In-flight insulin study questioned

13 September 2011 11:49

Diabetes patients should view a recent study on in-flight use of insulin pumps with scepticism, an expert says

Diabetes patients should view a recent study on in-flight use of insulin pumps with scepticism, an expert says

A medical expert has cast doubts on recent claims that air passengers with diabetes may end up injecting the wrong amount of insulin because of pressure changes inside a plane.

A recent study published in the peer-reviewed Diabetes Technology & Therapeutics journal reported that insulin pumps when used in conditions of changing atmospheric pressure may end up delivering incorrect levels of the hormone.

Research simulated aircraft conditions within a hypobaric chamber, with a small number of type 1 diabetes patients participating in the experiment.

In an editorial published in the journal, Irl B Hirsch, a professor at the University of Washington School of Medicine said the data was not sufficient to draw such broad conclusions.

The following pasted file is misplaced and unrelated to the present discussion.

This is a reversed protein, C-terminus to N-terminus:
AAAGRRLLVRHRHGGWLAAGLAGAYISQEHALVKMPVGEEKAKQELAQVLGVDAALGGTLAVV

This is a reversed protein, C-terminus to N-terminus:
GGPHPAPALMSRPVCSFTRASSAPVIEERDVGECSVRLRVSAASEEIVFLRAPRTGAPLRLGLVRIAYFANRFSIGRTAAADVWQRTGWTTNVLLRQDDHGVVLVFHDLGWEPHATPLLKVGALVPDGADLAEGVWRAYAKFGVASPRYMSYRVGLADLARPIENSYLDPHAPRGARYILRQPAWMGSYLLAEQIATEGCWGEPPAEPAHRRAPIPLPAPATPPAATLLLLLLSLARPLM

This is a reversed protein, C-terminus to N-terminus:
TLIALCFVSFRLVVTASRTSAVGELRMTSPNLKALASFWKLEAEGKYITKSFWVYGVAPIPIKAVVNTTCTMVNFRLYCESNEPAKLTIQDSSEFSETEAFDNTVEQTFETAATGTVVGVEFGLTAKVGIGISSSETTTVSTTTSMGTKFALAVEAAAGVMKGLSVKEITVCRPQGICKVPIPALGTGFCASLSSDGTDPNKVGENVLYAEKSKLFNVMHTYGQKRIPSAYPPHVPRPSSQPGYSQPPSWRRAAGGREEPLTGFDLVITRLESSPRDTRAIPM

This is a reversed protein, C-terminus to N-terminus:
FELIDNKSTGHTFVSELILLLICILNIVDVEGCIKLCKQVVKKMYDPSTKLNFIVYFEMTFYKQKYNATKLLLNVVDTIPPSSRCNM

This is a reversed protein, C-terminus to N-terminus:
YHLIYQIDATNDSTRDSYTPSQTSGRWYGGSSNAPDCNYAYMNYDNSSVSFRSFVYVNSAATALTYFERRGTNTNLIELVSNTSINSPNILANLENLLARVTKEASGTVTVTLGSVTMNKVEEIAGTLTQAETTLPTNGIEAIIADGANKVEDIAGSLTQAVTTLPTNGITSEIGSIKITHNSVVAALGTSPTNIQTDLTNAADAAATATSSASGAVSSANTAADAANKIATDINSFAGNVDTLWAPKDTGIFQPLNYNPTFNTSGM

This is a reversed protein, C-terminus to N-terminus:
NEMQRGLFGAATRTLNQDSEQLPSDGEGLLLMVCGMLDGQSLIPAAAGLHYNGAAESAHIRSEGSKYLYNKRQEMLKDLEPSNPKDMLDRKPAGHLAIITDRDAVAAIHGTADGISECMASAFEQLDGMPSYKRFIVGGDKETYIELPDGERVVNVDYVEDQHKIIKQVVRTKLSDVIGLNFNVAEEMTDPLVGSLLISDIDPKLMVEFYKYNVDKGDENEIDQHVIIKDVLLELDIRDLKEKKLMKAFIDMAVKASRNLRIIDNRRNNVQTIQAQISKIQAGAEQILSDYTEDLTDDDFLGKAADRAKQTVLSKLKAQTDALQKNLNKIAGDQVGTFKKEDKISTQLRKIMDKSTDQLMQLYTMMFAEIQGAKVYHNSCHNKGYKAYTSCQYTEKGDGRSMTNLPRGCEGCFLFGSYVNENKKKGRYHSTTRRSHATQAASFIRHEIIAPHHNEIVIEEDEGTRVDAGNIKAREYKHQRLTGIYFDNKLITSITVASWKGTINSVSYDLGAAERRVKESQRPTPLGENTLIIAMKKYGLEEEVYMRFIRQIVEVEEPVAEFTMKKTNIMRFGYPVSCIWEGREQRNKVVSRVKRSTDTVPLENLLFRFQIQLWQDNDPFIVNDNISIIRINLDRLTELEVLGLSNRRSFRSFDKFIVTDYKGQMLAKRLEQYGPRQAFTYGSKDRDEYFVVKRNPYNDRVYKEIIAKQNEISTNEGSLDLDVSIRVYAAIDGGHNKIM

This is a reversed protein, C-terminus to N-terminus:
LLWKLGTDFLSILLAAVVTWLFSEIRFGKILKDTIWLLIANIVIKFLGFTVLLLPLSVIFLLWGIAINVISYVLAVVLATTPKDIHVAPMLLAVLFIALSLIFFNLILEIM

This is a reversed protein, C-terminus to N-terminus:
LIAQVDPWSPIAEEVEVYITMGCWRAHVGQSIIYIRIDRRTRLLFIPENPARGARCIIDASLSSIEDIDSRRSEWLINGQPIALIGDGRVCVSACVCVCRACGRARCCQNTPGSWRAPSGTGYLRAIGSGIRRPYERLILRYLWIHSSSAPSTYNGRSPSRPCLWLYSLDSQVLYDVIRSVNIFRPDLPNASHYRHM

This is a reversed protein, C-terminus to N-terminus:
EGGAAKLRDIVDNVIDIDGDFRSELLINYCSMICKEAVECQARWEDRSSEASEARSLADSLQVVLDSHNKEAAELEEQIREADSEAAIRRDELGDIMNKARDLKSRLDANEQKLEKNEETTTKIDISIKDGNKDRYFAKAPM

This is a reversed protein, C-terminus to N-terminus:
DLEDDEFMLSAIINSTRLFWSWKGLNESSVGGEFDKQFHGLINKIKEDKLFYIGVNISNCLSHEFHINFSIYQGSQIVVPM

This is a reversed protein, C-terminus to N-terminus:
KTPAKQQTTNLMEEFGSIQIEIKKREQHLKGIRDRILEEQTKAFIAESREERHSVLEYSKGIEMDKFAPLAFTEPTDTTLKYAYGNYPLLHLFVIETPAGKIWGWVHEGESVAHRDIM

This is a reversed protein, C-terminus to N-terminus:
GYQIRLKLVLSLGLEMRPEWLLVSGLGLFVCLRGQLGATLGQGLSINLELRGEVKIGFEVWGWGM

The findings could potentially explain why patients who use the pumps see changes in their blood glucose levels, but variations in insulin amounts delivered during the simulation tests were only marginal, he said.

It is advisable for diabetes sufferers to take out a medical travel insurance and take good care while travelling, but Dr Hirsch says it would be unwise to panic about using insulin pumps in-flight based on the small-scale research.

"This study was implemented in such a small number of people that large conclusions may not be justified... It is possible the authors overreacted in their recommendations," he said.

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